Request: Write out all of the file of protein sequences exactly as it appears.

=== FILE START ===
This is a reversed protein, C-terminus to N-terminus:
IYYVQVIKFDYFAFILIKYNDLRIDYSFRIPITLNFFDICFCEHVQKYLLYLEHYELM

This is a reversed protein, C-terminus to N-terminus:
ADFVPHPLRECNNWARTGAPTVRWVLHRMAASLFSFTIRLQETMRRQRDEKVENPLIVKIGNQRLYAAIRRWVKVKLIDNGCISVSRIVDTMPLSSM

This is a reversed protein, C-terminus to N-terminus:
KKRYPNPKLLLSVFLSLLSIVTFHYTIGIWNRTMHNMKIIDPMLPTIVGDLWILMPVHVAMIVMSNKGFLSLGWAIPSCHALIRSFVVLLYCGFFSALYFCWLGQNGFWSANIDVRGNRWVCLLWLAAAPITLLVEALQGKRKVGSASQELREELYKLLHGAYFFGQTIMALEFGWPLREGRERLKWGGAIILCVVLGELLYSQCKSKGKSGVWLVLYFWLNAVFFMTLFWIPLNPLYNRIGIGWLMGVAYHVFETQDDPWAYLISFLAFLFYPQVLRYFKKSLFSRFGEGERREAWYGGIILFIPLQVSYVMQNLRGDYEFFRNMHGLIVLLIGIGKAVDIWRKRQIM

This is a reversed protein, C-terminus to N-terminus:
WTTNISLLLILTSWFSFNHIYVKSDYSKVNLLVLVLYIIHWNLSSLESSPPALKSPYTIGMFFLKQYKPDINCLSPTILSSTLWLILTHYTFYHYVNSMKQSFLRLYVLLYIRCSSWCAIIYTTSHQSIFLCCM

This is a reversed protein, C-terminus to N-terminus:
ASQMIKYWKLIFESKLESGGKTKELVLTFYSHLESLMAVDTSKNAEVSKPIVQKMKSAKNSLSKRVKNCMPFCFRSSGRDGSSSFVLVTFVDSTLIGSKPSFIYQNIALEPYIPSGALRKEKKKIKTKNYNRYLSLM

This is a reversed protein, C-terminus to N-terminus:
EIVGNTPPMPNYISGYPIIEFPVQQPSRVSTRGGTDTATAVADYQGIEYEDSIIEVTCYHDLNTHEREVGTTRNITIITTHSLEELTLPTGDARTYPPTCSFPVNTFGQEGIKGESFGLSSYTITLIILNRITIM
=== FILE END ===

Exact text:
This is a reversed protein, C-terminus to N-terminus:
IYYVQVIKFDYFAFILIKYNDLRIDYSFRIPITLNFFDICFCEHVQKYLLYLEHYELM

This is a reversed protein, C-terminus to N-terminus:
ADFVPHPLRECNNWARTGAPTVRWVLHRMAASLFSFTIRLQETMRRQRDEKVENPLIVKIGNQRLYAAIRRWVKVKLIDNGCISVSRIVDTMPLSSM

This is a reversed protein, C-terminus to N-terminus:
KKRYPNPKLLLSVFLSLLSIVTFHYTIGIWNRTMHNMKIIDPMLPTIVGDLWILMPVHVAMIVMSNKGFLSLGWAIPSCHALIRSFVVLLYCGFFSALYFCWLGQNGFWSANIDVRGNRWVCLLWLAAAPITLLVEALQGKRKVGSASQELREELYKLLHGAYFFGQTIMALEFGWPLREGRERLKWGGAIILCVVLGELLYSQCKSKGKSGVWLVLYFWLNAVFFMTLFWIPLNPLYNRIGIGWLMGVAYHVFETQDDPWAYLISFLAFLFYPQVLRYFKKSLFSRFGEGERREAWYGGIILFIPLQVSYVMQNLRGDYEFFRNMHGLIVLLIGIGKAVDIWRKRQIM

This is a reversed protein, C-terminus to N-terminus:
WTTNISLLLILTSWFSFNHIYVKSDYSKVNLLVLVLYIIHWNLSSLESSPPALKSPYTIGMFFLKQYKPDINCLSPTILSSTLWLILTHYTFYHYVNSMKQSFLRLYVLLYIRCSSWCAIIYTTSHQSIFLCCM

This is a reversed protein, C-terminus to N-terminus:
ASQMIKYWKLIFESKLESGGKTKELVLTFYSHLESLMAVDTSKNAEVSKPIVQKMKSAKNSLSKRVKNCMPFCFRSSGRDGSSSFVLVTFVDSTLIGSKPSFIYQNIALEPYIPSGALRKEKKKIKTKNYNRYLSLM

This is a reversed protein, C-terminus to N-terminus:
EIVGNTPPMPNYISGYPIIEFPVQQPSRVSTRGGTDTATAVADYQGIEYEDSIIEVTCYHDLNTHEREVGTTRNITIITTHSLEELTLPTGDARTYPPTCSFPVNTFGQEGIKGESFGLSSYTITLIILNRITIM